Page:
You can listen to the show from 3-6pm, via AM740, FM93.9 (in Edmonton), or elsewhere through the CBC Listen app, or via the web on Radio One at CBC.ca. If nothing external impacts us, we are usually on every second Tuesday, at 5:20pm.
Once the show has aired, if there is an audio version available I will add a link to it here. A listing of all of the columns is here. I will also attach a transcript of the column to the top of this post within a week or so of airing.
All of us will face various kinds of rejection throughout our lives. Whether it’s a job we didn’t get, a relationship that didn’t work out, or even just friends going their separate ways, as common as these experiences are, too many people have feelings of rejection and a lack of value that last for years or even decades. Today’s discussion is about why we do that, how we can stop, and what we could do instead.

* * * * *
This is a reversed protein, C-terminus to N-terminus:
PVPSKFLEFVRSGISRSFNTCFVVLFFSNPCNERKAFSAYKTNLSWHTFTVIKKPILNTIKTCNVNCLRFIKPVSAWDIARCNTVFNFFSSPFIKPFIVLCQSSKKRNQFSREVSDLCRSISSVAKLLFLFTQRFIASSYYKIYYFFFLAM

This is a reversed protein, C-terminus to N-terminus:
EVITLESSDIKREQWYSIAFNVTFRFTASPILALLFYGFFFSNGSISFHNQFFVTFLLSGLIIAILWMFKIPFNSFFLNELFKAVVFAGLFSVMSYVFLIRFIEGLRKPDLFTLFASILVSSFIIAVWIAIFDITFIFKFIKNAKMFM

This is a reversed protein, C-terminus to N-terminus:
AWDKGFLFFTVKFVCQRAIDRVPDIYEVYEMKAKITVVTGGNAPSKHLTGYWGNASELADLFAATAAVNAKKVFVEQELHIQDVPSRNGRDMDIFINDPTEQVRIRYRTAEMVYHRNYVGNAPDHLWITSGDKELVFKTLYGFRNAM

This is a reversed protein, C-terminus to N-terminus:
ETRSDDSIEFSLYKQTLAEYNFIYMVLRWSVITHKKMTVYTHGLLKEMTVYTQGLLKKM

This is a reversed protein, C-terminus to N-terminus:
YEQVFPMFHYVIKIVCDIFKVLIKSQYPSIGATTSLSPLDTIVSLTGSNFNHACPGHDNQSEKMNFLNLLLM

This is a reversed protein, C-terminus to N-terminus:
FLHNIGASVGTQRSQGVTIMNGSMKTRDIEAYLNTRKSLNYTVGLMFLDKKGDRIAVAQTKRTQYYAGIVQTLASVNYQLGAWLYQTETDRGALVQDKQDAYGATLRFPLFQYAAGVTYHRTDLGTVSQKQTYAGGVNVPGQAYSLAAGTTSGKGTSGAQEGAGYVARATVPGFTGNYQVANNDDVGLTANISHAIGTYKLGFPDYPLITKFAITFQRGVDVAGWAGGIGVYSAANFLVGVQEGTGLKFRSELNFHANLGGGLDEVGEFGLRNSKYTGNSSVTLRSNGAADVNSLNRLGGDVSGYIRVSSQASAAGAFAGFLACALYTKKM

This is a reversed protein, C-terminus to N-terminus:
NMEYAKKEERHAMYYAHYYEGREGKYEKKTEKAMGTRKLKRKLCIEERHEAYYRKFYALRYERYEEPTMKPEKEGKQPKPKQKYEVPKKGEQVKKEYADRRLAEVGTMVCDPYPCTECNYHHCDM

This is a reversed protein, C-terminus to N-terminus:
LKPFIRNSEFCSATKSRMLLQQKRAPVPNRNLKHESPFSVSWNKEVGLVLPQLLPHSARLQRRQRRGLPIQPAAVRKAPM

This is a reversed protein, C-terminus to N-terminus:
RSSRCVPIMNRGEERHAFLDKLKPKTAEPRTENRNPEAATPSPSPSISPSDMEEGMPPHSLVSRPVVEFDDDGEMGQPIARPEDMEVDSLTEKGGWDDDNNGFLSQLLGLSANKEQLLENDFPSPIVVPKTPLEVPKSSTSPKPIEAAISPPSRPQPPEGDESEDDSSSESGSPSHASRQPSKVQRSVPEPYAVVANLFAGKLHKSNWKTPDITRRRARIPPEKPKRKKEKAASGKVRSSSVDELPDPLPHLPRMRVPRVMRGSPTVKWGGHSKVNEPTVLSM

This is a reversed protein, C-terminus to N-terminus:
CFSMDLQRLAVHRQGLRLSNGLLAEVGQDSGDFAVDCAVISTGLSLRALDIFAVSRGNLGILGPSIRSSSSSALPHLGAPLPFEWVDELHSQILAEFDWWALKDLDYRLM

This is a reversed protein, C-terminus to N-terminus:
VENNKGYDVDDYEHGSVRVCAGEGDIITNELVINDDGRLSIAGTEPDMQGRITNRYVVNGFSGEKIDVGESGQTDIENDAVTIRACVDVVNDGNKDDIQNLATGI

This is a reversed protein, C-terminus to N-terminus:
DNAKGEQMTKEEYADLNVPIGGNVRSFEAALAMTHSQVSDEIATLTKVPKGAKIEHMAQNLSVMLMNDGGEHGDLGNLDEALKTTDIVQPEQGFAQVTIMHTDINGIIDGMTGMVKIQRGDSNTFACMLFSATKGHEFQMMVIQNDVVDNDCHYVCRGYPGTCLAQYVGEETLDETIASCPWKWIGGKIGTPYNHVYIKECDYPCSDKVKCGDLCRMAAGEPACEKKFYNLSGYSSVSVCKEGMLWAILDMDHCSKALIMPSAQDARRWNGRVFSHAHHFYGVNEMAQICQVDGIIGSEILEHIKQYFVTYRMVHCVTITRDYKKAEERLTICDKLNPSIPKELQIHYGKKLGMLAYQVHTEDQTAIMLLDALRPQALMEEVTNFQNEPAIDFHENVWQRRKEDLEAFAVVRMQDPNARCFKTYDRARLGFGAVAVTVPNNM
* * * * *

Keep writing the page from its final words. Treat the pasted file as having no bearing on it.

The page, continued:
That’s what we’ll be covering today. If you get to hear the show and haven’t before, I’m sure you’ll enjoy it. It’s on from 3-6pm, and they have a great team.
Take care everyone. Here’s to a grateful day for all of us.
A serious childhood brain injury lead Scott to spend his entire life meditating on the concepts of thought, consciousness, reality and identity. It made others as strange to him as he was to them. When he realized people were confused by their own over-thinking, Scott began teaching others to understand reality. He is currently CBC Radio Active’s Wellness Columnist, as well as a writer, speaker and mindfulness instructor based in Edmonton, AB where he still finds it strange to write about himself in the third person.